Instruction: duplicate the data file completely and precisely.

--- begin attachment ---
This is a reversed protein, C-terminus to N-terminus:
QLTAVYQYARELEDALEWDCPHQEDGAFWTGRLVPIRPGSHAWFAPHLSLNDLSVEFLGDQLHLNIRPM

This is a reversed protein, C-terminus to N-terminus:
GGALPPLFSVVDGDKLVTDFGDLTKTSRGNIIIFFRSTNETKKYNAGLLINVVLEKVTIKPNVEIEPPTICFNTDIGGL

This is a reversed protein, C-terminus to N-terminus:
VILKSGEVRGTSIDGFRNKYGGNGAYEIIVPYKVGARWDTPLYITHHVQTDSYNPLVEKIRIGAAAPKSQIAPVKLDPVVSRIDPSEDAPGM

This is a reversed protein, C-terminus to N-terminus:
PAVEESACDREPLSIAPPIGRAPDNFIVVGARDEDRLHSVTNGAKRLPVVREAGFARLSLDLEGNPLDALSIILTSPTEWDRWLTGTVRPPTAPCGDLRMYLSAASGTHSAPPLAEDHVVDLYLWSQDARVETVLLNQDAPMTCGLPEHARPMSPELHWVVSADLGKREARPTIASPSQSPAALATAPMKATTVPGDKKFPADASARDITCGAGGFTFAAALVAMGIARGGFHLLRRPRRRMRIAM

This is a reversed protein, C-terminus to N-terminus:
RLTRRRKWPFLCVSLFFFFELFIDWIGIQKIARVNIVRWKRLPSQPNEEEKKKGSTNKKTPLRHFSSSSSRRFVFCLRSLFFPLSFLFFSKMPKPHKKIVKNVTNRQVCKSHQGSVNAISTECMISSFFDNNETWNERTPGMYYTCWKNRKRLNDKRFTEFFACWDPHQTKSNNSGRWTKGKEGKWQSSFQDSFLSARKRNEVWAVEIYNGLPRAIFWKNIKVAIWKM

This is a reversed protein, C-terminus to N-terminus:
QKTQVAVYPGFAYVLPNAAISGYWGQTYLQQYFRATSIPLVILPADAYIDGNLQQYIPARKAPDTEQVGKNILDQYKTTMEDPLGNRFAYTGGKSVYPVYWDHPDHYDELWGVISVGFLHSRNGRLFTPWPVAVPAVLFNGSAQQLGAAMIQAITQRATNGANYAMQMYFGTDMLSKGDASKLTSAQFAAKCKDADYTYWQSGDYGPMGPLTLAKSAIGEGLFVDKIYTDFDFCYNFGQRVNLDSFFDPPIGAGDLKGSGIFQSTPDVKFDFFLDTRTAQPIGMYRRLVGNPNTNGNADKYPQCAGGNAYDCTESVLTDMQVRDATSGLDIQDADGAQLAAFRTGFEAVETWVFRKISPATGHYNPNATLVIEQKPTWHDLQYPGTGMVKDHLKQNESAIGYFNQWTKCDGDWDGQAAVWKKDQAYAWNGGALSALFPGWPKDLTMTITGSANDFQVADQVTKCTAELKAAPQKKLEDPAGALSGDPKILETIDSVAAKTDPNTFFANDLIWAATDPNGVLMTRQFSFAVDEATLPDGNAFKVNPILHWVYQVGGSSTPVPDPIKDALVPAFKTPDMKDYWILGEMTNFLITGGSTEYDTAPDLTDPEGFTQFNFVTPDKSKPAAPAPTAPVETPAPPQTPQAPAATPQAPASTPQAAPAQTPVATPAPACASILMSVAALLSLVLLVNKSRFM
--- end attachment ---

This is a reversed protein, C-terminus to N-terminus:
QLTAVYQYARELEDALEWDCPHQEDGAFWTGRLVPIRPGSHAWFAPHLSLNDLSVEFLGDQLHLNIRPM

This is a reversed protein, C-terminus to N-terminus:
GGALPPLFSVVDGDKLVTDFGDLTKTSRGNIIIFFRSTNETKKYNAGLLINVVLEKVTIKPNVEIEPPTICFNTDIGGL

This is a reversed protein, C-terminus to N-terminus:
VILKSGEVRGTSIDGFRNKYGGNGAYEIIVPYKVGARWDTPLYITHHVQTDSYNPLVEKIRIGAAAPKSQIAPVKLDPVVSRIDPSEDAPGM

This is a reversed protein, C-terminus to N-terminus:
PAVEESACDREPLSIAPPIGRAPDNFIVVGARDEDRLHSVTNGAKRLPVVREAGFARLSLDLEGNPLDALSIILTSPTEWDRWLTGTVRPPTAPCGDLRMYLSAASGTHSAPPLAEDHVVDLYLWSQDARVETVLLNQDAPMTCGLPEHARPMSPELHWVVSADLGKREARPTIASPSQSPAALATAPMKATTVPGDKKFPADASARDITCGAGGFTFAAALVAMGIARGGFHLLRRPRRRMRIAM

This is a reversed protein, C-terminus to N-terminus:
RLTRRRKWPFLCVSLFFFFELFIDWIGIQKIARVNIVRWKRLPSQPNEEEKKKGSTNKKTPLRHFSSSSSRRFVFCLRSLFFPLSFLFFSKMPKPHKKIVKNVTNRQVCKSHQGSVNAISTECMISSFFDNNETWNERTPGMYYTCWKNRKRLNDKRFTEFFACWDPHQTKSNNSGRWTKGKEGKWQSSFQDSFLSARKRNEVWAVEIYNGLPRAIFWKNIKVAIWKM

This is a reversed protein, C-terminus to N-terminus:
QKTQVAVYPGFAYVLPNAAISGYWGQTYLQQYFRATSIPLVILPADAYIDGNLQQYIPARKAPDTEQVGKNILDQYKTTMEDPLGNRFAYTGGKSVYPVYWDHPDHYDELWGVISVGFLHSRNGRLFTPWPVAVPAVLFNGSAQQLGAAMIQAITQRATNGANYAMQMYFGTDMLSKGDASKLTSAQFAAKCKDADYTYWQSGDYGPMGPLTLAKSAIGEGLFVDKIYTDFDFCYNFGQRVNLDSFFDPPIGAGDLKGSGIFQSTPDVKFDFFLDTRTAQPIGMYRRLVGNPNTNGNADKYPQCAGGNAYDCTESVLTDMQVRDATSGLDIQDADGAQLAAFRTGFEAVETWVFRKISPATGHYNPNATLVIEQKPTWHDLQYPGTGMVKDHLKQNESAIGYFNQWTKCDGDWDGQAAVWKKDQAYAWNGGALSALFPGWPKDLTMTITGSANDFQVADQVTKCTAELKAAPQKKLEDPAGALSGDPKILETIDSVAAKTDPNTFFANDLIWAATDPNGVLMTRQFSFAVDEATLPDGNAFKVNPILHWVYQVGGSSTPVPDPIKDALVPAFKTPDMKDYWILGEMTNFLITGGSTEYDTAPDLTDPEGFTQFNFVTPDKSKPAAPAPTAPVETPAPPQTPQAPAATPQAPASTPQAAPAQTPVATPAPACASILMSVAALLSLVLLVNKSRFM